Faculty Vitality Survey©
What is faculty vitality?
The concept of faculty vitality has been discussed in higher education literature since the mid-1980s. Despite multiple studies in the last 25 years using a variety of proxy indicators (e.g., Baldwin, 1990; Bland, Seaquist, Pacala, Center & Finstad, 2002; Chan & Burton, 1995; Pololi, Conrad, Knight, & Carr, 2009; Woods, Reid, Arndt, Curtis, & Stritter, 1997), the concept is still imprecise and lacks a predictive model.
What is the Faculty Vitality Survey©?
Given these gaps in the literature, the Indiana University School of Medicine (IUSM) Office of Faculty Affairs and Professional Development (OFAPD) began to develop an expanded model of faculty vitality in academic medicine and investigate it through comprehensive surveys in 2006, 2009, and 2011.
Our theoretical proposition is this:
Faculty vitality is the synergy between high levels of satisfaction, productivity, and engagement that enables the faculty member to maximize her/his professional success and achieve goals in concert with institutional goals. Faculty vitality is predicted by both individual and institutional factors.
Our goal is to better understand the experience of faculty in the health professions and ultimately work to improve the faculty experience. We are hopeful that by developing a global measure of faculty vitality, this can be accomplished.
Who takes the Faculty Vitality Survey©?
In 2011, over 2,000 faculty from nine schools of medicine, nursing, dentistry, and allied health participated in the survey, including:
- Indiana University School of Dentistry
- Indiana University School of Health and Rehabilitation Sciences
- Indiana University School of Medicine
- Indiana University School of Nursing
- Penn State University College of Medicine
- University of Arkansas for Medical Sciences College of Medicine
- University of Illinois at Chicago, College of Medicine
- University of Iowa College of Nursing
- University of Kentucky College of Dentistry
Where can the results of the Faculty Vitality Survey© be found?
It has also been presented at meetings of the American Association of Medical Colleges Group on Faculty Affairs (AAMC GFA), the Association for the Study of Higher Education (ASHE), and the Professional and Organizational Development Network in Higher Education Conference (POD).
How is the Faculty Vitality Survey© funded?
In June of 2012, we were awarded a President’s Grant from the Josiah Macy Jr. Foundation to:
- Support the necessary infrastructure to expand our growing sample of multidisciplinary participants;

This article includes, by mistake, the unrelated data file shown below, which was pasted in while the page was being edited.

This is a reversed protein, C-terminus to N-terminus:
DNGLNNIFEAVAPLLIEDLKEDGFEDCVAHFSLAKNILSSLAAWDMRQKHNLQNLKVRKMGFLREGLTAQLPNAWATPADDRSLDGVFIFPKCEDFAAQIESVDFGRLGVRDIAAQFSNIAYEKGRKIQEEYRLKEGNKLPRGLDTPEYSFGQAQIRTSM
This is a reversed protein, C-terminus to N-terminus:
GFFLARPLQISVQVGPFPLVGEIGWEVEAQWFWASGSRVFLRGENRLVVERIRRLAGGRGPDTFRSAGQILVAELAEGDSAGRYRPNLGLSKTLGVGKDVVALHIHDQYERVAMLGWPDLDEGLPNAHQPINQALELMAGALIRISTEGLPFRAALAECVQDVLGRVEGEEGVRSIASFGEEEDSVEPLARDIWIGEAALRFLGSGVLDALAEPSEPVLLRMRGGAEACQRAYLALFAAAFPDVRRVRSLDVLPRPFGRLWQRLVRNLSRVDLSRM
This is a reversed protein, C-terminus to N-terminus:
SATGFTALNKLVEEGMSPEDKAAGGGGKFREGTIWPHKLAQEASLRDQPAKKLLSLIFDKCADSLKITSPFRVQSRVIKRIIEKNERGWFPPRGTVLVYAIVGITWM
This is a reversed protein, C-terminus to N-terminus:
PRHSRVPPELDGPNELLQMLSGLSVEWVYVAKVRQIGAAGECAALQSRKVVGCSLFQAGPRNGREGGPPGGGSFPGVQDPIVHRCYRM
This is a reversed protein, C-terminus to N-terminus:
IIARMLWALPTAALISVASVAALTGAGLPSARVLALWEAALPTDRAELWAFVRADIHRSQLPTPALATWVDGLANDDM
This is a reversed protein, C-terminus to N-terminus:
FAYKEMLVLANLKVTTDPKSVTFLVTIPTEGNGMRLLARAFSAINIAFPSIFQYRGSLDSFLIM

- Enable us to conduct focus groups of underrepresented minority and women faculty in partnership with organizations such as the American Academy of Nursing (AAN) and the American Association of Medical Colleges (AAMC);
- Allow us to make evidence-based recommendations regarding the recruitment, retention, and advancement of URM and women faculty by better understanding barriers and facilitators of vitality;
- Launch a biennial conference of participating institutions to convene at IU for collaboration on scholarly work, faculty development initiatives, and opportunities to support faculty.
In June of 2010, we received a grant from the Professional and Organizational Development Network in Higher Education (POD Network) to pilot the survey at a number of other institutions, in both medical schools and other health professions.
How is data from the Faculty Vitality Survey© used?
IUSM OFAPD is a national leader, not only in research on faculty vitality, but also in putting this research to use to improve the organizational context for faculty and yield institutional outcomes that matter. For example:
- The IUSM tenure probationary period was lengthened from seven to nine years, an initiative that is cited as a national exemplar of faculty policy reform.
- Executive recruitment practices were improved to align search and screen procedures around core leadership competencies.
- The number of new underrepresented minority faculty hired has increased significantly in recent years. Between 2000 and 2005, the average number of new underrepresented minority faculty hired per year was 4.8; since then, the average per year is 11.2.
- Similarly, the recruitment of women faculty has also increased sharply. Since 2006-2007, women have represented 39% of new faculty hires on average, with 46% as the highest proportion in a single year.
- Through advocacy by OFAPD and a subcommittee of the IUSM Women’s Advisory Council, a paid maternity leave policy was approved in the newly merged multi-specialty practice plan.
Thus, the Faculty Vitality Survey© is not simply an isolated research project. It is an essential element of systemic approach to faculty and organizational development. Results for the Vitality Survey provide rich data upon which change can be made.
Baldwin, R.G. (1990). Faculty vitality beyond the research university. Journal of Higher Education, 161(2), 160-180.
Bland, C.J., Seaquist, E., Pacala, J.T., Center, B.A., & Finstad, D. (2002). One school’s strategy to assess and improve the vitality of its faculty. Academic Medicine, 77(5), 368-376.
Chan, S.S., & Burton, J. (1995). Faculty vitality in the comprehensive university: changing context and concerns. Research in Higher Education, 36(2), 219-234.
Pololi, L., Conrad, P., Knight, S., & Carr, P.A. (2009). Study of the relational aspects of the culture of academic medicine. Academic Medicine, 84(1), 106–114.